Myanmar, tucked in the middle of Thailand, Laos, China, India and Bangladesh, has had a rather turbulent history that continues today. Travel there would not appeal to those less inclined toward adventure, but my husband and I prefer such destinations. So, we boarded Myanmar Airways International in Bangkok and flew into Yangon International Airport, where we deplaned to find members of the national military waiting to "greet" us. Their job, among other things, was to make sure that we exchanged the obligatory $200 for their local currency before we could retrieve our luggage.
After finding our guide -- a very intelligent, educated and charming young man -- we loaded up and set out for our hotel. He began to tell us a bit about his country, formerly called Burma. About 90 percent of the population is Buddhist, and Myanmar is home to one of the greatest man-made wonders of the world, the Shwedagon Pagoda. But we were amazed to learn that in Yangon (formerly called Rangoon), a city of 4 million people, there is a synagogue.
I was compelled to find this place and, before we went any farther, I asked our guide to please take us there. We parked a block away and walked through a bustling Islamic neighborhood. Then we came upon the Musmeah Yeshua Synagogue. We wanted to go inside, but the gate was locked. With that, our guide walked back down the street, somehow found the Islamic shamas, or caretaker, who helps to maintain the synagogue, and he gladly came to let us in. He then asked in Burmese if we would like to meet Mr. Samuels, who manages the congregation. We of course said yes, and were asked to wait in a small open side office.
Now this was amazing. As we looked around and saw all things familiar, including pictures of their last Chanukah celebration, we realized that in this far away land, we were anxiously waiting to meet one of our own. Within five minutes Moses Samuels walked through the gate. Dressed in the typical longyi, or wrapped fabric "skirt" worn by all men and women in Myanmar, he also donned a small kippah on his head. He invited us to sit down in his office and we told each other a bit about ourselves.
Thank heavens his English was very good. We came to learn that the Jewish community of Yangon (and all of Myanmar, for that matter) consisted of eight families whose combined numbers equal 23. We found it most interesting that this Sephardic Jew was third-generation Burmese. Although there is no longer a rabbi, Samuels told us that he and his 20-year-old son (now the fourth-generation Jew to be born here) open the circa-1854 synagogue every Friday night and Saturday morning "in case a Jew should come and want to pray." He proudly told us that with the addition of tourists and some embassy personnel, there were 45 people in attendance during last year's High Holiday services.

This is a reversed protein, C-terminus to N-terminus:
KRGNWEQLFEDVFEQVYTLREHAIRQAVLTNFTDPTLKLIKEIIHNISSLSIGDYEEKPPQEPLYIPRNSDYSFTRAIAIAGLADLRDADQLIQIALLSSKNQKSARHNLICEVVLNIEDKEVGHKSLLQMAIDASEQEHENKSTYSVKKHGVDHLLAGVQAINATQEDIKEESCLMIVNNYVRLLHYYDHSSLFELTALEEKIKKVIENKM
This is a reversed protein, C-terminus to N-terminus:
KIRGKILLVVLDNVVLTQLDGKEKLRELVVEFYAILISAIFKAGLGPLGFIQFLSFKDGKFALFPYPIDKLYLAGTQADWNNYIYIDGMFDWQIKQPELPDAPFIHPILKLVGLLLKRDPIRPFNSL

We then stood up and walked to the entrance of the synagogue.
With one motion, the doors swung open revealing the magical interiors of this sacred space. The central bimah platform was draped in beautifully embroidered cloths. Samuels proudly pointed out the special front seating for the Koheins and walked us right up to the ark so that we could see the silver encased Torah scrolls. There were tables with many different prayer books that had been left by visitors, but the one that surprised us the most was the copy of the old black-covered Union Prayer Book, that has been long out of print from the Union of American Hebrew Congregations (now the Union of Reform Judaism). There was a chest in the corner where they kept their fine antique Hebrew prayer books and, realizing that they had not been stored properly, I said that I would send information from a friend of mine who works with rare books so that he could lend some advice to better preserve these treasures. It was a wonderful visit and we left a donation to help him support the perpetuation of this once thriving synagogue.
Myanmar is kept isolated from the rest of the world by a strong and controlling military regime. It also holds the distinction of being one of the 10 poorest countries in the world. Later that day, as we stood at the base of the Shwedagon Pagoda, the most important shrine in all of Myanmar, I was taken with the idea that "poor" was not a word that I would ever use to describe this place. There is a richness of spirit that words cannot express. Although this was an afternoon of disparate history, we were surprised to be left feeling a small connection to part of it.
If you would like to send greetings to the Jewish community of Yangon, write to Moses Samuels, Trustee, Musmeah Yeshua Synagogue, No. 85 26th St., Yangon, Myanmar.